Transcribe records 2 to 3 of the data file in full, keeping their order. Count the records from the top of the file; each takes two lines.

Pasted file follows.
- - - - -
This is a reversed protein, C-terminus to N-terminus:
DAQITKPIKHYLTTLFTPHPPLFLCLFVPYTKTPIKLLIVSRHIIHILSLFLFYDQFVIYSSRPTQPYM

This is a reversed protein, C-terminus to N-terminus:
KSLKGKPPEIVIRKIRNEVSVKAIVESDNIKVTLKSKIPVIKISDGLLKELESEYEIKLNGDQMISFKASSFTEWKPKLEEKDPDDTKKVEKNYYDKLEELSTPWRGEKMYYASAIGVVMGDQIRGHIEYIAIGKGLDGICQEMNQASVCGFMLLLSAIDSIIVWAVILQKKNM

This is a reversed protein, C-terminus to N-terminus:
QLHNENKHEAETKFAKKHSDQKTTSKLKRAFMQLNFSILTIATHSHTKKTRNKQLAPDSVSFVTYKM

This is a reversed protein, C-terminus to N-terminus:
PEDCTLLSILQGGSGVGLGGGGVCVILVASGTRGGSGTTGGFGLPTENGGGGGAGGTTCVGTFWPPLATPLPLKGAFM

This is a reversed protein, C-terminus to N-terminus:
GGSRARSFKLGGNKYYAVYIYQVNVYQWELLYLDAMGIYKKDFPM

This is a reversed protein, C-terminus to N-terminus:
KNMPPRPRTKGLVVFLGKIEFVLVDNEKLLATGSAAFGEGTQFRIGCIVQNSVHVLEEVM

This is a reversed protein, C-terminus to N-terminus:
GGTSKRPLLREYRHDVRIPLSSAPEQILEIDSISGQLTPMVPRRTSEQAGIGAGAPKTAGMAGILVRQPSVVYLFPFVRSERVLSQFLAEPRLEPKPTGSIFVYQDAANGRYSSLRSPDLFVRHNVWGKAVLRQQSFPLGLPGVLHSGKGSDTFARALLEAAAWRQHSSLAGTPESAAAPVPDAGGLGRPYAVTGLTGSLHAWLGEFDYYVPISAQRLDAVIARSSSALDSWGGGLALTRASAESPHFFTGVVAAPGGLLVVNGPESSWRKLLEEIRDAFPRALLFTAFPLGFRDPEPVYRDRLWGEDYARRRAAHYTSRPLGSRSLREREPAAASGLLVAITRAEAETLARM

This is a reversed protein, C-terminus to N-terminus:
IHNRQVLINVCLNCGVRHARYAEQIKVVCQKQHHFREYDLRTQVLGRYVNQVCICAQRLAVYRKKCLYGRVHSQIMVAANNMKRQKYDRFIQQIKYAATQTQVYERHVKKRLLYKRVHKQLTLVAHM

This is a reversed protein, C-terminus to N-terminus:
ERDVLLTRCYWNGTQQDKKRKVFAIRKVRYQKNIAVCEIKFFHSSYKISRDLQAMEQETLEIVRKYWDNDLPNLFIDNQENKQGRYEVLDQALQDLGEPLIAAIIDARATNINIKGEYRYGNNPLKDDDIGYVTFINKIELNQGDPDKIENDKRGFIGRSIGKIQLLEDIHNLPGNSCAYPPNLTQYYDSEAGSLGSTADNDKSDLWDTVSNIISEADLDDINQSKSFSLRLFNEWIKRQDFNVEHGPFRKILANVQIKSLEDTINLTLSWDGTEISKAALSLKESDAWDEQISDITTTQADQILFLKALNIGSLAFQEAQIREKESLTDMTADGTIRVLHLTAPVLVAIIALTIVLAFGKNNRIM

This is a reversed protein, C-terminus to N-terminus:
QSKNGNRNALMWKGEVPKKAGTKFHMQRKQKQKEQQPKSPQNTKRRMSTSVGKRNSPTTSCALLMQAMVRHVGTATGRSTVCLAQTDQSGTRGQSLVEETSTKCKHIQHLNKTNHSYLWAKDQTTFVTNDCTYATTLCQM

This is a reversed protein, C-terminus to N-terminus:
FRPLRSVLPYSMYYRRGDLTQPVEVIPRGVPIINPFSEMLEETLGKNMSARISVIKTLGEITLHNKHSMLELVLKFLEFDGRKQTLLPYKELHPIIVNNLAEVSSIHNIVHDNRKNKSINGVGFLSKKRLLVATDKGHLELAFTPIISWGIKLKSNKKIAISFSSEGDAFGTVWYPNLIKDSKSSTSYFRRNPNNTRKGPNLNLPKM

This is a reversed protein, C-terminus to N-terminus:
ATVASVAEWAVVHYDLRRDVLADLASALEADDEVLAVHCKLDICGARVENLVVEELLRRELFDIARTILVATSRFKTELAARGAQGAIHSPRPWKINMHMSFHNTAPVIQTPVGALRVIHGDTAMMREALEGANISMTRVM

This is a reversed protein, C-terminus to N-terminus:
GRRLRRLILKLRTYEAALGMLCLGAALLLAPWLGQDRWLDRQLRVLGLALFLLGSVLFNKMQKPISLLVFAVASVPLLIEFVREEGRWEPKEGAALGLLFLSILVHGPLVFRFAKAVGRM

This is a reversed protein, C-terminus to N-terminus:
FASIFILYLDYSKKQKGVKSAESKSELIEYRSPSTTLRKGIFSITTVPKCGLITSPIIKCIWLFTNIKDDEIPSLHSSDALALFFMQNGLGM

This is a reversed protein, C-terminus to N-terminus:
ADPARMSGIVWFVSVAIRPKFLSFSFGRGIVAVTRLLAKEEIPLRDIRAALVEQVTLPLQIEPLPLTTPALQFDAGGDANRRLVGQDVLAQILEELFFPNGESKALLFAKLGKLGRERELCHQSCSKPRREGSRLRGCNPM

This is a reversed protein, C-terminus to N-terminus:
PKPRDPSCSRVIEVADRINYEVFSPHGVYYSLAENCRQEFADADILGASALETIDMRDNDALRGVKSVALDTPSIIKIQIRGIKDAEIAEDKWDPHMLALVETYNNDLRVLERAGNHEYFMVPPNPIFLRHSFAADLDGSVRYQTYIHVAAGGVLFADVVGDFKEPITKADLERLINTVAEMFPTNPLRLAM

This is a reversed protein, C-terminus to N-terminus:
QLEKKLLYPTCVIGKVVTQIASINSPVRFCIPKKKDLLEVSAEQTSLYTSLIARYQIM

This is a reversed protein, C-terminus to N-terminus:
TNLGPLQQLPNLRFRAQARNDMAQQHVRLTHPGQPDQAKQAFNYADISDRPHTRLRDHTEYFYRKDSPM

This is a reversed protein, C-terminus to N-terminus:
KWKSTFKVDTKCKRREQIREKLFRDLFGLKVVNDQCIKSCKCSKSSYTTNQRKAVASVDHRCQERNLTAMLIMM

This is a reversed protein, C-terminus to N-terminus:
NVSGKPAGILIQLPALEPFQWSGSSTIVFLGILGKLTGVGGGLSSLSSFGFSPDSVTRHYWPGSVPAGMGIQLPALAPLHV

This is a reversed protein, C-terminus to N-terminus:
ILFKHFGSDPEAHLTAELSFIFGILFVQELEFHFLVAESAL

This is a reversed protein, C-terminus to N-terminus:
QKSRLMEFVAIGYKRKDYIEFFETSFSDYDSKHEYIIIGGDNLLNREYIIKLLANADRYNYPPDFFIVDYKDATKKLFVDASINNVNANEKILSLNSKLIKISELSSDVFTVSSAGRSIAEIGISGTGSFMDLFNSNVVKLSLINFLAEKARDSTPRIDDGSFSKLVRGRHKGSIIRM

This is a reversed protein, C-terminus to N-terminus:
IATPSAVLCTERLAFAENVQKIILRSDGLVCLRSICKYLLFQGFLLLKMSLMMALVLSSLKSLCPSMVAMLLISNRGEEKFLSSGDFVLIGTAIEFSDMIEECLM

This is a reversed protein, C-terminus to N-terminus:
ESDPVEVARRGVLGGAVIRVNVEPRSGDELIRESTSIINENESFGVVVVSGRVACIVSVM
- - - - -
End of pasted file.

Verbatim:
This is a reversed protein, C-terminus to N-terminus:
KSLKGKPPEIVIRKIRNEVSVKAIVESDNIKVTLKSKIPVIKISDGLLKELESEYEIKLNGDQMISFKASSFTEWKPKLEEKDPDDTKKVEKNYYDKLEELSTPWRGEKMYYASAIGVVMGDQIRGHIEYIAIGKGLDGICQEMNQASVCGFMLLLSAIDSIIVWAVILQKKNM

This is a reversed protein, C-terminus to N-terminus:
QLHNENKHEAETKFAKKHSDQKTTSKLKRAFMQLNFSILTIATHSHTKKTRNKQLAPDSVSFVTYKM